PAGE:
Holiday shopping gets off to a disappointingly sluggish start
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Holiday shopping gets off to a disappointingly sluggish start

Americans dialed back their spending in November, new data from the Census Bureau showed Wednesday.

US retail sales grew by 0.3% in November, a sharp decline from the previous month and less than economists had predicted.

Even so, sales were 16.1% higher than in the same period last year.

Americans have been struggling with rising prices and supply shortages this year. The emergence of the fast-spreading Omicron coronavirus variant has also rattled markets and industries, such as travel. But economists and retail sector experts still believe that the holiday shopping season will be strong. Many consumers have built up excess savings during the pandemic and have been bolstered by rounds of federal stimulus and rising wages.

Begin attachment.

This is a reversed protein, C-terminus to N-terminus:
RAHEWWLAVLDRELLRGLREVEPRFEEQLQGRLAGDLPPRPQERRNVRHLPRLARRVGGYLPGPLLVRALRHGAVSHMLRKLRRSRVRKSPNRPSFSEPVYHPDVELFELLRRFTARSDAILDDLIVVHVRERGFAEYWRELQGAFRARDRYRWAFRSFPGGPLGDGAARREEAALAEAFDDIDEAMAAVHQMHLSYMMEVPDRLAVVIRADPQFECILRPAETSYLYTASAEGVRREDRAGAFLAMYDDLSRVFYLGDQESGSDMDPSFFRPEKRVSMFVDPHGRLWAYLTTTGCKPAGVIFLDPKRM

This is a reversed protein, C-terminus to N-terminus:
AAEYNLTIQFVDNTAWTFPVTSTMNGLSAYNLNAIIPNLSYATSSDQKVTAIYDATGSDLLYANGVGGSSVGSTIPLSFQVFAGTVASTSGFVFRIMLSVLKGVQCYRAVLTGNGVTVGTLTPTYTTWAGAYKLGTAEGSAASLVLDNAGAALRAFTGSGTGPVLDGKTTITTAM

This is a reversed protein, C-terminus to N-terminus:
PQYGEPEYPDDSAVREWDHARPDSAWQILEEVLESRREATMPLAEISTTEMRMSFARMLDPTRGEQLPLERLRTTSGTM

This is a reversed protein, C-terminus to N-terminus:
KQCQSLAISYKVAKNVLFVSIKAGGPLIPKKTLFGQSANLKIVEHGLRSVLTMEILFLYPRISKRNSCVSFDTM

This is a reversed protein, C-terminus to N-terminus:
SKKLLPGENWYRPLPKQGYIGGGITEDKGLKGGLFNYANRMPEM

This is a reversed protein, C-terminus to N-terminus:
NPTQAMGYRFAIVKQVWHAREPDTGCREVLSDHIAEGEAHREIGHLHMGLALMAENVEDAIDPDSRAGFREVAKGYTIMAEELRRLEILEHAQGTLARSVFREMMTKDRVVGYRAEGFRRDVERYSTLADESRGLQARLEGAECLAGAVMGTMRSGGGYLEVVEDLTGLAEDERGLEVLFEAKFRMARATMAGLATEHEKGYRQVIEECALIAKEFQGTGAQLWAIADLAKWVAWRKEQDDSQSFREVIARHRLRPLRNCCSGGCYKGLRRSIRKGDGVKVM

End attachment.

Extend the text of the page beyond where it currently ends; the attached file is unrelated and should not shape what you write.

November’s retail data is “not necessarily a reliable guide to the path of spending across the remainder of the holiday season,” Ian Shepherdson chief economist at Pantheon Macroeconomics, said in a note to clients. “It’s a marathon, not a sprint.”

Retail sales in November and December will grow between 8.5% and 10.5% this year compared with the 2020 holiday season, to a record of up to $859 billion, projects the National Retail Federation, an industry trade group.

Stores have signaled to customers to shop for goods early in the holiday season to ensure they can buy the gifts they want. Many consumers shopped earlier than ever for the holidays: Sales in October jumped 1.8%. This may have caused a dropoff in November, some economists say.

The muted retail sales figure in November also did not reflect an impact caused by new virus cases, Andrew Hunter, a senior US economist at Capital Economics, said in a note to clients Wednesday.

However, “Black Friday sales were weak and appears to highlight the ongoing drag” from shortages of goods, Hunter said.

Inflation has climbed to a 39-year high according to one indicator, and higher prices are forcing some consumers to adjust their shopping behavior.

At grocery stores, some shoppers are responding by trimming the number of products they’re buying and trading down to less-expensive private-label brands. Others are switching to cheaper stores.

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